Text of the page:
explicit and clear. The phrase that's apparently in question refers 
solely to the Federal Network Security program. The Federal Network 
Security is a limited program that provides security systems on 
government networks, not private. So no funds are for any new executive 
order. No funds or language expands any DHS authorities, and none of 
the funds or language in this section has anything to do with the 
regulation of private sector infrastructure, and we have confirmed that 
in writing with the Department of Homeland Security.
  Without this anomaly, the program will be suspended due to the lack 
of available funding, and the monitoring of Federal civilian networks 
will be further delayed, leaving them vulnerable to infiltration and 
subsequent breach. That's all we are trying to prevent with this 
provision.
  Let me also add that this provision is an abbreviated version of what 
is contained in both the House-passed and Senate-reported fiscal year 
2013 appropriations bills--something our committees have been working 
on all year.
  With all of that said, I now yield to the committee's distinguished 
ranking member, the gentleman from Washington (Mr. Dicks), who I 
believe agrees with this clarification.
  Mr. DICKS. I thank the distinguished chairman for yielding on this 
vital matter, and I completely concur with his stated clarification on 
this CR's

[[Page H5956]]

funding and language regarding cybersecurity.
  I strongly supported the inclusion of this anomaly, and see it as 
essential but also limited in scope to only the securing of our 
vulnerable Federal civilian networks. This provision does not intrude 
upon the authorizers' jurisdiction or enable a new executive order in 
any way.
  Mr. ROGERS of Kentucky. I reserve the balance of my time.
  Mr. DICKS. I yield back the balance of my time.
  Mr. ROGERS of Kentucky. Before I yield back, Mr. Speaker, let me take 
a moment to talk about the ranking member.
  Mr. Dicks, as I said before, has served on this committee for 30-plus 
years. I'm not exactly sure how many. How many is it? It is 36 years. 
He has been a very, very dedicated member of the committee, including--
and most especially--of the Defense Subcommittee on which he has served 
for, I think, 34 years. Before that, he was an aide to a Member of 
Congress, so he has wide, deep experience in this body.
  Maybe just as importantly, perhaps even more so, is the dedication 
that he has given to the country through his service in the Congress. 
I, personally, have found him to be a close friend. He has also been a 
great partner in this appropriations process since I have become the 
chairman of the committee. He has been helpful in a thousand instances.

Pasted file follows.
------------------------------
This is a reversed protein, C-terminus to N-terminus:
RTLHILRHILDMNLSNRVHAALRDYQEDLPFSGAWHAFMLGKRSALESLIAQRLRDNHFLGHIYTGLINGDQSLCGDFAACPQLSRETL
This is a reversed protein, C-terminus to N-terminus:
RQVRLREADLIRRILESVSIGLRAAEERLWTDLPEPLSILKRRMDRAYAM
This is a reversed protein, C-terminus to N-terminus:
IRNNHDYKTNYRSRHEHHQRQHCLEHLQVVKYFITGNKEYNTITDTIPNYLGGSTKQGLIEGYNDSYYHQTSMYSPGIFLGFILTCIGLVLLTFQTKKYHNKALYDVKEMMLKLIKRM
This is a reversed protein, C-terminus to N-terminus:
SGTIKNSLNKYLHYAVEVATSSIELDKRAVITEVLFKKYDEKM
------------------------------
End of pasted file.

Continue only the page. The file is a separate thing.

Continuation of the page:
His heart is in the right place. His mind is on the business of serving 
the public, especially the military part of that service.
  We're going to miss Norm Dicks around here. He is going to leave a 
large hole in our hearts but also in the business of this body and this 
Congress, so we wish him well as he embarks upon a new career, perhaps, 
and a new way of life, perhaps. I've got an idea there are going to be 
a few fish involved in that future, but we are going to miss Norm Dicks 
for all that he has meant to us.
  This may be the last bill that he has a part in. I hope, perhaps, 
there will be something in the lame duck; but in case there is not, I 
wanted to be sure that we said some words of deep, profound thanks to a 
patriot who has served his country as few others have. I wish Norm 
Dicks the very, very best as he embarks on the next phase of his life.
  I will be happy to yield to the gentleman.
  Mr. DICKS. I want to thank the chairman for his very kind remarks. It 
has been a deep pleasure working with you and your very able staff. I 
think one of the reasons for the success of trying to restore regular 
order is that we've had good staff cooperation at all levels. I want to 
thank our staff, both the majority and minority, for their excellent 
work.
  It has been a great pleasure working with you. Again, let's hope we 
can convince people that we should get our work done so when we come 
back in the lame duck session we can finally put the omnibus bill 
together for 2013 and get this accomplished. I know that's what the 
chairman wants and that that's what I want, but I appreciate his kind 
remarks. I appreciate his courtesy and his leadership of our committee. 
Thank you.
  Mr. ROGERS of Kentucky. Finally, Mr. Speaker, I want to mention 
staff. As the ranking member has said, none of this would be here but 
for this wonderful staff that we are blessed with.
  Bill Inglee on the majority side, the clerk; Will Smith, his deputy; 
and all of the staff on the subcommittees and the full committee have 
worked day and night--weekends included--on this bill. For that we are 
deeply appreciative. Then David Pomerantz on the minority side and all 
of the staff on the minority side, both full committee and 
subcommittees, have equally worked as hard and, most of the time, 
together on the same thing. So we want to thank them for the deep